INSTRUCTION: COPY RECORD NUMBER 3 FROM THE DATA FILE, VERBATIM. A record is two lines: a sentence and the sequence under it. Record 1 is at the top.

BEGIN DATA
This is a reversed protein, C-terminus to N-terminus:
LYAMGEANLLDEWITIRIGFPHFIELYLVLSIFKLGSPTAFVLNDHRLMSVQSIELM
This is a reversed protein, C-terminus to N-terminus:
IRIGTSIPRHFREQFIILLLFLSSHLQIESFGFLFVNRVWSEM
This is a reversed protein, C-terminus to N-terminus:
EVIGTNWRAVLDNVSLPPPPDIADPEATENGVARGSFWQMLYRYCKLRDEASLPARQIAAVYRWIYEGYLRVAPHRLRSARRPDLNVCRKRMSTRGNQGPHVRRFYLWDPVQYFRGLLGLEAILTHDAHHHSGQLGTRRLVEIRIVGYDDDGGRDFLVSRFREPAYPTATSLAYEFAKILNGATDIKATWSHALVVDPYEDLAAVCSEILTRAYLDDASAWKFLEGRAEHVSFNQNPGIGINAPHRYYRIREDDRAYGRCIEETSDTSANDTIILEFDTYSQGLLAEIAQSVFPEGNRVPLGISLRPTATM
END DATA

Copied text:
This is a reversed protein, C-terminus to N-terminus:
EVIGTNWRAVLDNVSLPPPPDIADPEATENGVARGSFWQMLYRYCKLRDEASLPARQIAAVYRWIYEGYLRVAPHRLRSARRPDLNVCRKRMSTRGNQGPHVRRFYLWDPVQYFRGLLGLEAILTHDAHHHSGQLGTRRLVEIRIVGYDDDGGRDFLVSRFREPAYPTATSLAYEFAKILNGATDIKATWSHALVVDPYEDLAAVCSEILTRAYLDDASAWKFLEGRAEHVSFNQNPGIGINAPHRYYRIREDDRAYGRCIEETSDTSANDTIILEFDTYSQGLLAEIAQSVFPEGNRVPLGISLRPTATM